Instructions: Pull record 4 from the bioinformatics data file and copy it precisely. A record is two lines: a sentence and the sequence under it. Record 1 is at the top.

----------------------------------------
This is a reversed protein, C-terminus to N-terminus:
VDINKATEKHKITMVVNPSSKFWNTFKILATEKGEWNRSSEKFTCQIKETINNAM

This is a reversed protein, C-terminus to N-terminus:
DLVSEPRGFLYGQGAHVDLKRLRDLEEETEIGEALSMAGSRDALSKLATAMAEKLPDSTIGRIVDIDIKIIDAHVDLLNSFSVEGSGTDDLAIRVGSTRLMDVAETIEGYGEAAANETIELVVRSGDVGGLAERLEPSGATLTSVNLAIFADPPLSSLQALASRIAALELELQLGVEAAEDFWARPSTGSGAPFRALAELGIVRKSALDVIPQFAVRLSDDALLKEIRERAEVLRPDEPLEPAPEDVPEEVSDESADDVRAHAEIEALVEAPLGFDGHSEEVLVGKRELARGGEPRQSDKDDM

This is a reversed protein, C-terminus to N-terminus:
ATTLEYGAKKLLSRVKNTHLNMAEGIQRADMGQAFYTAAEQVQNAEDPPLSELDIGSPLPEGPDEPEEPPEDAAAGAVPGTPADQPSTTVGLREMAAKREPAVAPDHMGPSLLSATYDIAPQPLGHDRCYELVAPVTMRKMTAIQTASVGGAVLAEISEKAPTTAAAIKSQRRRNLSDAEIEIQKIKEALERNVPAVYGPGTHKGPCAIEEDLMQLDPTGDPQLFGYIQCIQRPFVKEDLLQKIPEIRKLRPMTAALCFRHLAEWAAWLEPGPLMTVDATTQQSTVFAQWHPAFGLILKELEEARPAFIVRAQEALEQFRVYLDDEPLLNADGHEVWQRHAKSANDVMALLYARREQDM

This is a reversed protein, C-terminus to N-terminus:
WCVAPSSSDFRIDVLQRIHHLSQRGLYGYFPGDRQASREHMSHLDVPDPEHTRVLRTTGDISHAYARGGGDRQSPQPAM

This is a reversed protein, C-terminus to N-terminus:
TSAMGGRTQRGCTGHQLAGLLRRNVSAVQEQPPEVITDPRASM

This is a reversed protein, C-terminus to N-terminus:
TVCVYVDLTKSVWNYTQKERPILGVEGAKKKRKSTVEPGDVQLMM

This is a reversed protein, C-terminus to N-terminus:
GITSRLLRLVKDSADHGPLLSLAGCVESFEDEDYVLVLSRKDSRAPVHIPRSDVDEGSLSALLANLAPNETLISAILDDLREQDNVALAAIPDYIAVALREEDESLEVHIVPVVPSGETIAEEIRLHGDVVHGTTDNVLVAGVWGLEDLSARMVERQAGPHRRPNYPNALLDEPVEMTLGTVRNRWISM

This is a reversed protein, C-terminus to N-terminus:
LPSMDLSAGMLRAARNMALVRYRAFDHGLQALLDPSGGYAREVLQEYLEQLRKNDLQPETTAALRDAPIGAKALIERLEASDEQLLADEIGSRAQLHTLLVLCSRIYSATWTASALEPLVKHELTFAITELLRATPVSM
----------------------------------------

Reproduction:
This is a reversed protein, C-terminus to N-terminus:
WCVAPSSSDFRIDVLQRIHHLSQRGLYGYFPGDRQASREHMSHLDVPDPEHTRVLRTTGDISHAYARGGGDRQSPQPAM